NEW ORLEANS, Louisiana (AFP) — Exactly three years after deadly Hurricane Katrina slammed New Orleans, authorities on Friday began bussing people out of the city ahead of the possible landfall of Gustav, forecast to hit the area early Tuesday as a powerful Category Three hurricane.
Residents of the Big Easy were fearing the worst as Gustav regained hurricane strength on its deadly rampage through the Caribbean, where it has killed at least 78 in Haiti, the Dominican Republic and Jamaica.
President George W. Bush on Friday declared a state of emergency in Louisiana and Texas, empowering federal authorities to lead disaster relief efforts in the two states, the White House said.
Hurricane Katrina made landfall near New Orleans on August 29, 2005 as a Category Three hurricane and smashed poorly-built levees surrounding the city. The subsequent flooding destroyed tens of thousands of homes and killed nearly 1,500 people.
Bush's approval ratings at the time plummeted amid widespread criticism that he paid too little attention to Katrina.
Louisiana and Mississippi state authorities have already declared emergencies, and several oil companies evacuated workers from their installations in the Gulf of Mexico, where a quarter of US crude oil is produced, as Gustav loomed.
The United States could tap its strategic oil reserve if Gustav damages oil installations in the Gulf, a Department of Energy spokeswoman said Friday.
State and city officials have vowed to avoid repeating the mistakes of 2005.
Officials in Saint Charles parish, in western New Orleans, on Friday began bussing out residents who want to leave the city.
While the evacuations were voluntary, authorities in all six New Orleans parishes were planning mandatory evacuations starting noon Saturday if Gustav remains on the same path.
Saint Charles officials "are extremely concerned about storm surge flooding" that Gustav would cause, read a statement from the office of Parish President V.J. St. Pierre.
"The entire parish remains at risk," St. Pierre wrote. "All residents should be taking steps to secure their homes and prepare for evacuation NOW."
Separately, the Red Cross announced it is preparing to assist residents in the storm's path with evacuation shelters, food, and other services.
Hurricane Gustav is forecast to make landfall early Tuesday just west of New Orleans, the Miami-based National Hurricane Center said.
There is "a very distinct possibility" that it will strike the area as a powerful Category Three hurricane, Hurricane Center spokesman Dennis Feltgen told AFP.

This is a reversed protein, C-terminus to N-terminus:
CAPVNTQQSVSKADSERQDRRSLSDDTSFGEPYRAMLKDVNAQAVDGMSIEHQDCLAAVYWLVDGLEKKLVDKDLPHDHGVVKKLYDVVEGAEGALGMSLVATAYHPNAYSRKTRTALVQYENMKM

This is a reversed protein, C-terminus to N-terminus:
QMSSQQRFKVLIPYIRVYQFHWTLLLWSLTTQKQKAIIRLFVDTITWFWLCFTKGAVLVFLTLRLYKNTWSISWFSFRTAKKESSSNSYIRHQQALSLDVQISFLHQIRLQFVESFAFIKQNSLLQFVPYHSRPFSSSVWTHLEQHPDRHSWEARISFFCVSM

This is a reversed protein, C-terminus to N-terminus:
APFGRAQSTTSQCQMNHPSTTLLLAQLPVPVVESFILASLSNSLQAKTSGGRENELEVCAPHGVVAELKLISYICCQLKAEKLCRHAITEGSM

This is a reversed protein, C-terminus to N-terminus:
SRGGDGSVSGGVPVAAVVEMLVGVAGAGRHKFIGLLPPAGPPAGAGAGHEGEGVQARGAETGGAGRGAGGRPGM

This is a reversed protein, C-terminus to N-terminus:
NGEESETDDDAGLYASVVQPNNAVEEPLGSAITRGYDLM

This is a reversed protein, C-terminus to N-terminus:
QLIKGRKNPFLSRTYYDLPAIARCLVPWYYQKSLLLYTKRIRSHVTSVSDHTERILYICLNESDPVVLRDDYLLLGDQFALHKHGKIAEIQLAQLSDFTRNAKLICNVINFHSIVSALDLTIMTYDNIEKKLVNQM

Category Three hurricanes pack wind speeds of up to 130 miles (209 kilometers) per hour and nine to 12-foot (2.7-3.7-meter) storm surges.
Many New Orleans residents are preparing for the worst.
"This is driving me nuts," said Liese Dettmer. "It's like double down or get out."
A musician and club booking agent, Dettmer lost everything in Katrina, and was set to mark the third anniversary by moving into her new home in the Musicians Village, a community designed for displaced musicians to help restore the jazz city's culture.
But because of delays she and 28 other families must wait until September 5 to move in -- provided Gustav spares New Orleans.
Dettmer was one of many New Orleanians who evacuated at the last moment before Katrina hit on August 29, 2005.
She rented a car and drove to her parents home in Tennessee at 2:00 am on Sunday August 28, barely 24 hours before Katrina's outer edge reached the city.
Dettmer's mid-city apartment of 12 years was flooded. The roof was ripped off by high winds and she lost everything.
"I am in a complete state of panic," said Mary Clancy, a professor of biology who lost a subzero freezer full of enzymes when power went out for months after Katrina. "I still can't bring myself to throw out those tubes."
Clancy's laboratory building still isn't ready for another major storm. It was slated to get a rooftop generator to protect against loss of research materials due to power failure. It hasn't been installed.
"We're supposed to get a temporary generator before the weekend," Clancy said. "It's not here yet," she said, sighing. "This (storm) can't happen."
Mayor Ray Nagin said Wednesday that nobody would be allowed to stay in New Orleans should Gustav achieve its forecasted strength and path. "Everyone will be getting out," he said on CNN.
Louisiana Lieutenant Governor Mitch Landrieu told Fox Business Network that state and city authorities have been holding emergency meetings "for the last three or four days.
"The state police, the national guard, everybody is ready to go," he said.
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